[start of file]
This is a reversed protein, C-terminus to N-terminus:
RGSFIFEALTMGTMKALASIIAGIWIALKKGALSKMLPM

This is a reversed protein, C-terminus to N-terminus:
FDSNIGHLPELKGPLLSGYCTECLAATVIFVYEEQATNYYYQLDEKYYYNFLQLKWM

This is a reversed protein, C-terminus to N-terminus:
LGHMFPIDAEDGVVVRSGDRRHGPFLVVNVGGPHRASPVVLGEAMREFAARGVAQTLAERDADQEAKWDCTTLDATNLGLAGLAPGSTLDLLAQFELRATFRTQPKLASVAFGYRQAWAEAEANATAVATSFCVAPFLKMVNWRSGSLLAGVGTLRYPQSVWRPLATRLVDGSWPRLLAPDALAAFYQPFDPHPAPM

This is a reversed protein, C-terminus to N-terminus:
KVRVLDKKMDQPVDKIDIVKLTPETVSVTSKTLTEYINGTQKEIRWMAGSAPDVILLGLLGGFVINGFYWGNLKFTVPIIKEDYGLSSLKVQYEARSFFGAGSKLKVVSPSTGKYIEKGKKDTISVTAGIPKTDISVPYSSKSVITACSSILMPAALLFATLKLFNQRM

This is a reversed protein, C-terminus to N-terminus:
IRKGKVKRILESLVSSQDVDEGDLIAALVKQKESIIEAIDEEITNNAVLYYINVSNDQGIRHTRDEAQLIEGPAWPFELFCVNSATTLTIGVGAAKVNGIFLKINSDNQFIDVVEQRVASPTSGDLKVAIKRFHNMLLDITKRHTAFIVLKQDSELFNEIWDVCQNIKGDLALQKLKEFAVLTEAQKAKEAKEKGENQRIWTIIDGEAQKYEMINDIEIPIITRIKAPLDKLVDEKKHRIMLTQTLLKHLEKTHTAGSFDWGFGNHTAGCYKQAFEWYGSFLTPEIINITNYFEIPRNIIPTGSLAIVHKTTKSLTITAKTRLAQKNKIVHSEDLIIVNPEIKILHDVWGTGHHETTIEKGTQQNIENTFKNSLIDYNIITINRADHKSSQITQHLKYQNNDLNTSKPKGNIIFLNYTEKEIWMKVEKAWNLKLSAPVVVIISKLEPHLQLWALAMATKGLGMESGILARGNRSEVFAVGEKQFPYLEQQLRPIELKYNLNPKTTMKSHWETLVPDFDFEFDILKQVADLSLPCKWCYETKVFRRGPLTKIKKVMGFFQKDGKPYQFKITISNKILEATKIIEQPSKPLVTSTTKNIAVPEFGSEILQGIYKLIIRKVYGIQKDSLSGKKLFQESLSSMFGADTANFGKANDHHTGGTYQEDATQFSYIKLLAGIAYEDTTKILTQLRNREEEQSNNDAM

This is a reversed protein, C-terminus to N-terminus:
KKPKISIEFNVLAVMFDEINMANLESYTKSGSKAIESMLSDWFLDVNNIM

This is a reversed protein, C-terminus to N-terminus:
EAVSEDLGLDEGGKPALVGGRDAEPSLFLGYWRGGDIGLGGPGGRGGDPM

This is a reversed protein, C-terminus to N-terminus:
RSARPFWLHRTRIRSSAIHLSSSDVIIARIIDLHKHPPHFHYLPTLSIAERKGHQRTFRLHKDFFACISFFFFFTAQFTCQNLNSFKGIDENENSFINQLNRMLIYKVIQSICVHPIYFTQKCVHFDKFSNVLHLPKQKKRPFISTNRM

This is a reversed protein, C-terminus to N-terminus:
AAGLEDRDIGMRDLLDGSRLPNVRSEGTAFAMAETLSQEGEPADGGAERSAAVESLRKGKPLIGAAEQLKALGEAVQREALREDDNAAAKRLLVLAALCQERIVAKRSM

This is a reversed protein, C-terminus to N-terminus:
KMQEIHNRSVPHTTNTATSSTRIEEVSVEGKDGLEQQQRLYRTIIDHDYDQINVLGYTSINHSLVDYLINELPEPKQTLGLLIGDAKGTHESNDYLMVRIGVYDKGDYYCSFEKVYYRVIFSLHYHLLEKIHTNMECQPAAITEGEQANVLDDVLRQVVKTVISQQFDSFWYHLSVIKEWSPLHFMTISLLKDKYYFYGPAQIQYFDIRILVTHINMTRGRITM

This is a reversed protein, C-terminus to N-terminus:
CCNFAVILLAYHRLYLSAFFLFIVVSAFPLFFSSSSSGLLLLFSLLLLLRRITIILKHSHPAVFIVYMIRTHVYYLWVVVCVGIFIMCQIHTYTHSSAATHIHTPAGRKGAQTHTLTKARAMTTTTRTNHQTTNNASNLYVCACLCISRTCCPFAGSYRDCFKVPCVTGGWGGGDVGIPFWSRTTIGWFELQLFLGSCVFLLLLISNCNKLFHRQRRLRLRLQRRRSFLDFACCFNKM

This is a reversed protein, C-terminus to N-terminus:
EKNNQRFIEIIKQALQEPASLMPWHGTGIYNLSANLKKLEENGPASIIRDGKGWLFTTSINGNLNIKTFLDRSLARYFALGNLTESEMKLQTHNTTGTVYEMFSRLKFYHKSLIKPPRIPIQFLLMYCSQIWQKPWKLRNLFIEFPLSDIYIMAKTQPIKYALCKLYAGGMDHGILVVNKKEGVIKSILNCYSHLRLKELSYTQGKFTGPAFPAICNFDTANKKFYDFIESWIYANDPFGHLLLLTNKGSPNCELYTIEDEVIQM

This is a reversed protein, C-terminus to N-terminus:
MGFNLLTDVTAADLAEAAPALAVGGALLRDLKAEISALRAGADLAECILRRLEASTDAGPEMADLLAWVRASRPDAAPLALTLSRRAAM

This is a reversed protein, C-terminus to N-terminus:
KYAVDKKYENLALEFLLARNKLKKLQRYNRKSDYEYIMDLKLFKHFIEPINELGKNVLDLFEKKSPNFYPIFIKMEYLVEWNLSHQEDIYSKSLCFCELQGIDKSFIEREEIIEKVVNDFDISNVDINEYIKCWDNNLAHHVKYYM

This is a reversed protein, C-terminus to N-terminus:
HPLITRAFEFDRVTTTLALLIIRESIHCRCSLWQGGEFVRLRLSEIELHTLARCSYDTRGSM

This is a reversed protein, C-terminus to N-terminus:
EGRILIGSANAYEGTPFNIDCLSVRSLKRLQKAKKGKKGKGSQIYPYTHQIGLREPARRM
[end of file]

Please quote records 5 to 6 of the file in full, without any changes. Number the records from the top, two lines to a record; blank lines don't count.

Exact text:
This is a reversed protein, C-terminus to N-terminus:
IRKGKVKRILESLVSSQDVDEGDLIAALVKQKESIIEAIDEEITNNAVLYYINVSNDQGIRHTRDEAQLIEGPAWPFELFCVNSATTLTIGVGAAKVNGIFLKINSDNQFIDVVEQRVASPTSGDLKVAIKRFHNMLLDITKRHTAFIVLKQDSELFNEIWDVCQNIKGDLALQKLKEFAVLTEAQKAKEAKEKGENQRIWTIIDGEAQKYEMINDIEIPIITRIKAPLDKLVDEKKHRIMLTQTLLKHLEKTHTAGSFDWGFGNHTAGCYKQAFEWYGSFLTPEIINITNYFEIPRNIIPTGSLAIVHKTTKSLTITAKTRLAQKNKIVHSEDLIIVNPEIKILHDVWGTGHHETTIEKGTQQNIENTFKNSLIDYNIITINRADHKSSQITQHLKYQNNDLNTSKPKGNIIFLNYTEKEIWMKVEKAWNLKLSAPVVVIISKLEPHLQLWALAMATKGLGMESGILARGNRSEVFAVGEKQFPYLEQQLRPIELKYNLNPKTTMKSHWETLVPDFDFEFDILKQVADLSLPCKWCYETKVFRRGPLTKIKKVMGFFQKDGKPYQFKITISNKILEATKIIEQPSKPLVTSTTKNIAVPEFGSEILQGIYKLIIRKVYGIQKDSLSGKKLFQESLSSMFGADTANFGKANDHHTGGTYQEDATQFSYIKLLAGIAYEDTTKILTQLRNREEEQSNNDAM

This is a reversed protein, C-terminus to N-terminus:
KKPKISIEFNVLAVMFDEINMANLESYTKSGSKAIESMLSDWFLDVNNIM